While the risks shouldn’t be overplayed, as the UK has one of the safest food systems in the world, Morling admits intelligence suggests “there is a thin seam of criminality that exists both within our borders, and what we import from overseas”.
There is certainly plenty of evidence of food crime globally. Europol and Interpol’s latest co-ordinated food fraud operation, Opson VI, resulted in the seizure of 9,800 tonnes and over 26.4 million litres of fake or substandard food and drink worth an estimated €230m (£205m) across 61 participating countries earlier this year.
Opson VI’s haul was a mere drop in the ocean of the global trade in fraudulent food, which is worth an estimated $40bn every year, according to PwC - making it more lucrative than the $28bn heroin [GFI] and $8.5m small arms trade [Amnesty] combined.
The huge profits that can be made, coupled with the relatively low chance of getting caught, means food is becoming an increasingly attractive target for organised criminal gangs. In Italy, the mafia is running a food & drink operation worth an estimated $16bn a year, according to a recent investigation by CBS news. The ‘agromafia’ - as they have been dubbed by the Italian press - are trading in counterfeit mozzarella, wine and extra virgin olive oil, with the latter reportedly three times more profitable than cocaine.
But while there are 20 organised crime groups with links to food and drink in the UK, there is little evidence they have infiltrated our supply chains in quite the same way as the Italian mafia.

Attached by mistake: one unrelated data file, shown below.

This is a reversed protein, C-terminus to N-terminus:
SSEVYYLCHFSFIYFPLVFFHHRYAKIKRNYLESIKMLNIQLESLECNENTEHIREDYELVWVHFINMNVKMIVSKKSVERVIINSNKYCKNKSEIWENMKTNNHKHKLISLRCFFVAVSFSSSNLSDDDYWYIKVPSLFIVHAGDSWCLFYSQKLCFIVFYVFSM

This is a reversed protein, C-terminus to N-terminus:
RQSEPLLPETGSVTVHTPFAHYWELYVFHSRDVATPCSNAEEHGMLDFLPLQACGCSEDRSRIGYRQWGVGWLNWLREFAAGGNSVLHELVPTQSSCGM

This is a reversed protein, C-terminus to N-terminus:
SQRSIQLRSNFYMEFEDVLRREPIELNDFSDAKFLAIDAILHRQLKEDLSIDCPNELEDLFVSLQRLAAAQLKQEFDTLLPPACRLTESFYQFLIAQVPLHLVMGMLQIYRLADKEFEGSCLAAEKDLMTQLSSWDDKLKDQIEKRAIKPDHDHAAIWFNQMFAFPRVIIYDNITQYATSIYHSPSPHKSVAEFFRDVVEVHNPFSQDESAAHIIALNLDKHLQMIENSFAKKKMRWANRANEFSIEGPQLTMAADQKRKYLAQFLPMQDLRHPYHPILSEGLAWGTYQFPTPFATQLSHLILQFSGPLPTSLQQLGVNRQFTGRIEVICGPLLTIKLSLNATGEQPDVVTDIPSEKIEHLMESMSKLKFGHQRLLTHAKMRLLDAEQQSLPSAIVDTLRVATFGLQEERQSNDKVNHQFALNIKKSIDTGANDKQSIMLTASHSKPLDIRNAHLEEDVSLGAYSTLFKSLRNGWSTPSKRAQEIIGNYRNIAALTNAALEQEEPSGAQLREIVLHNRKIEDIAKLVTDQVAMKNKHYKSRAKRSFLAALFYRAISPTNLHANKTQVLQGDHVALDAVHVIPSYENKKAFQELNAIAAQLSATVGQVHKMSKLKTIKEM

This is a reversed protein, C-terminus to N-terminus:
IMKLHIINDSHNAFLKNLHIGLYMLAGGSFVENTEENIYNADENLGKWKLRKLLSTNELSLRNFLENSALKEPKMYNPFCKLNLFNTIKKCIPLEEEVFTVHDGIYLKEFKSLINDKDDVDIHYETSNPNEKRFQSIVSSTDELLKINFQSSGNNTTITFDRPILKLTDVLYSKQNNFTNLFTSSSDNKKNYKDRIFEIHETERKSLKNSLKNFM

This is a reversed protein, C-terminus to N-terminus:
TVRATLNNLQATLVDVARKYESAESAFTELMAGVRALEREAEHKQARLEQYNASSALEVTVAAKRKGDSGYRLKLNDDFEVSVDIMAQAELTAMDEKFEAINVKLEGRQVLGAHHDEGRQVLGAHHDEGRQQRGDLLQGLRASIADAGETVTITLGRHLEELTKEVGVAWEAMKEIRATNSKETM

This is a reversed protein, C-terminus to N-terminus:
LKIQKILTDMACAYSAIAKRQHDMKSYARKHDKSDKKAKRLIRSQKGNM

Instead, the biggest threat of food fraud in the UK comes from businesses and individuals with a legitimate role in the food industry, according to a major research project on food fraud published by the University of Manchester in January.
“It is important we shift the focus away from this preoccupation with organised crime and the idea there are these bad guys who are trying to permeate the UK food system with fraudulent products. The evidence doesn’t indicate that kind of behaviour,” says co-author Nicholas Lord, a senior lecturer in criminology at the University of Manchester.
While some who commit fraud are opportunists taking advantage of market conditions for financial gain, some are pushed down a ‘slippery slope’ by financial pressures, the research suggests.
“Those actors are legitimate businesses in the food system but one time in every 100 otherwise routine, daily business transactions, they might do something deviant or fraudulent. Then you have people on a slippery slope where the deception spirals, even if the actors involved are just doing everything they can to keep the business from going bankrupt,” adds Lord.
This fits with the intelligence Morling and his team have gathered since the National Food Crime Unit has been operational. “What we find is a slippery slope that begins with low level non-compliance and then escalates into something more intentional,” he says.
When assessing the UK’s vulnerability to food crime, it is therefore important to look at the financial environment food businesses are operating in. “There are particular vulnerabilities at particular points within the food market that might lead to unethical or fraudulent practice,” says Jon Spencer, co-author on the University of Manchester research paper and director of the university’s Criminal Justice Research Unit.
And Brexit is threatening to create the exact vulnerabilities that have been linked to food fraud in the past - namely sudden price increases and supply volatility. Currency fluctuations since last June’s vote have already pushed up the cost of imported ingredients, and post-Brexit tariffs could have an even bigger impact on prices.
“An increase in import prices may increase financial pressure in the food & drink industry, a serious issue for some parts of the industry where operating margins are already low,” warns Eoghan Daly, manager of forensic and counter fraud services at Crowe Clark Whitehill. “Businesses may be tempted to cut corners, doing deals with suppliers with less than impeccable records or transparency.”